Sports5 Ottawa-based martial artists participate in the CHITF Taekwon-Do World Championships

5 Ottawa-based martial artists participate in the CHITF Taekwon-Do World Championships

5 Ottawa-based martial artists participate in the CHITF Taekwon-Do World Championships

Taekwon-Do is a Korean art of self defense and is one of the oldest martial arts in the world. The word Taekwon-Do is derived of Korean origins; tae meaning foot, kwon meaning hand and do meaning art, translating into “the way of the foot and hand”. Though the name was first used in the 20th Century, the art dates back to over 2,300 years ago, in Korea. Taekwon-Do increased popularity around the world in the 1950s and eventually became an international sport.

General Choi Hong Hi and Phap Lu

Senior Grandmaster Phap Lu holds a 9th degree black belt and has practiced Taekwon-Do for over 35 years. After receiving his black belt within 2 years, Lu then became an instructor at the Odhokwon Taekwon-Do School in Vietnam.  In 1979, Lu arrived in Canada and became an assistant instructor at Jung Park’s Taekwon-Do School. Lu trained under Park Jung Taek, while living in Canada. At General Choi Hong Hi’s request, Lu assisted him with the International Instructor’s Seminars around the world until the General’s death in 2002.

Chan Hun International Taekwon-Do Federation (CHITF) was founded by Lu for the late general Chon-Ji and Taekwon-Do practitioners around the world. Chon-Ji, also known as General Choi Hong Hi, is the founder of ITF Taekwon-Do and the inspiration for the commencement of CHITF. Lu’s mission is to unite all followers of the martial art and to erase the borders dividing the art as, their goal is to “build a more harmonious and peaceful world while enjoying the Taekwon-Do martial arts in its most original form as developed and taught by the late Founder of Taekwon-Do, General Choi Hong Hi”. Lu’s goal is to, “stay within General Choi’s philosophy of original TaeKwon-Do without racial discrimination, national territorial border, religious differences, or individual ideology.”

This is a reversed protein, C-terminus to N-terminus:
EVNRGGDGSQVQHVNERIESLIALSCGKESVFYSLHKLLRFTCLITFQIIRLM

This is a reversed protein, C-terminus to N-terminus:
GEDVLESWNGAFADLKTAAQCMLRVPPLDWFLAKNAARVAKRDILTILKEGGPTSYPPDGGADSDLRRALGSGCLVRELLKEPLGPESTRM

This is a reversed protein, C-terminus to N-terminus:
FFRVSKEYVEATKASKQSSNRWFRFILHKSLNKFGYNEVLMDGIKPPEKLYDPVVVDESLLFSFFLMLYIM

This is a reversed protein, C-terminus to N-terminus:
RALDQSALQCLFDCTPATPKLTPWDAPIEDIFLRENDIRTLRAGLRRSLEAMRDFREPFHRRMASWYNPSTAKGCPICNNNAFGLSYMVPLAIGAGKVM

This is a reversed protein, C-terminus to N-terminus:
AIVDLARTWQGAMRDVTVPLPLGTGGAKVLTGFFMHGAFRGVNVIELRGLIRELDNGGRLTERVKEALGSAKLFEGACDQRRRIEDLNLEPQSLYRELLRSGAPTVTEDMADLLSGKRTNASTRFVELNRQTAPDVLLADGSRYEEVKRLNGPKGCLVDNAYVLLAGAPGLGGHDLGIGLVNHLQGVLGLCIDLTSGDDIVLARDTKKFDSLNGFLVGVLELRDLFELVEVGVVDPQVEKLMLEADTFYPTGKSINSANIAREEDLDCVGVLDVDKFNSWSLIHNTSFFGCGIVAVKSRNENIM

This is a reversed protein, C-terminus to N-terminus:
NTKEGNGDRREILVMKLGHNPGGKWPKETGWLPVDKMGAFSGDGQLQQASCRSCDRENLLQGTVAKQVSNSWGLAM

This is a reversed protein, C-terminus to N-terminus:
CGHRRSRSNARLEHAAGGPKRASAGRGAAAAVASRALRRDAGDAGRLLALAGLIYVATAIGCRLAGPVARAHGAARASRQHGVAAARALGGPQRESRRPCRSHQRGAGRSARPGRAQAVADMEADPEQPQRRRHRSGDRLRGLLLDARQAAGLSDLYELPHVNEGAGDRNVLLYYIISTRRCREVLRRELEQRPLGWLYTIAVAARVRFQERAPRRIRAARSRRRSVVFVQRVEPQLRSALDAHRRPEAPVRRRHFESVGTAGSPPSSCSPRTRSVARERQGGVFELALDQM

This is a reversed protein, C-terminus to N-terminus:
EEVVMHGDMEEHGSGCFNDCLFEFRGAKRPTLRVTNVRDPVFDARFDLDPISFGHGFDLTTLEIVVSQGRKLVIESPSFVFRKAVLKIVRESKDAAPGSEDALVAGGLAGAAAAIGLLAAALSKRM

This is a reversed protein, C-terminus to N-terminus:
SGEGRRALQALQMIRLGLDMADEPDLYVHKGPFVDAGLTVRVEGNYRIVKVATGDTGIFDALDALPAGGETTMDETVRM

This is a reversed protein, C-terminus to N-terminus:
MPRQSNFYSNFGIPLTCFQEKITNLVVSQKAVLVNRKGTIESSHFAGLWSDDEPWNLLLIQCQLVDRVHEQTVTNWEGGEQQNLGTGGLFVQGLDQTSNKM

Every two years, countries from all over the world compete at the CHITF Taekwon-Do World Championships. Practitioners of all belt levels, above the age of 14, in Taekwon-Do demonstrate their skill, accuracy and strength as they compete in sparring, power breaking, team events or patterns (a sequence of movements designed to teach defence and attacking skills against opponents). The participants are divided by gender, age and belt level to ensure equity in the championships.

This year, the championships were located in Melbourne, Australia, on March 9-10, 2019. Over 25 countries were present, with their best competing. Phap Lu’s Ottawa based school, Lu’s Taekwon-Do Club, brought 5 competitors, one umpire (Jeannie Fung) and a Canadian Team Coach (Peggy Seely).

Overall, Team Canada brought home 18 medals in the Patterns Division and 25 medals from the Sparring Division. Canada won 24 gold medals - the second most of all the competing countries.

Of Lu’s Taekwon-Do club, Ryan van den Berg, fourth degree black belt, placed 5th out of 8 competitors in the adult patterns division. Hugh Hotson, a fourth dan black belt, competing in Veteran Patterns, won gold. Curtis Lu, a fourth degree black belt, contending in Adult Patterns and sparring 64kg division, received gold in both. Emily Lu won gold in the women’s third dan patterns division. Molly Hotson, a fourth degree black belt participating in women’s adult patterns also received gold.

The CHITF Taekwon-Do World Championships brings together students of the martial art from around the world to compete in an amicable and fun tournament. CHITF allows students of Chon-Ji style Taekwon-Do to compete, train and learn together under an association that erases the divide between borders to fulfill Chon-Ji’s dream.

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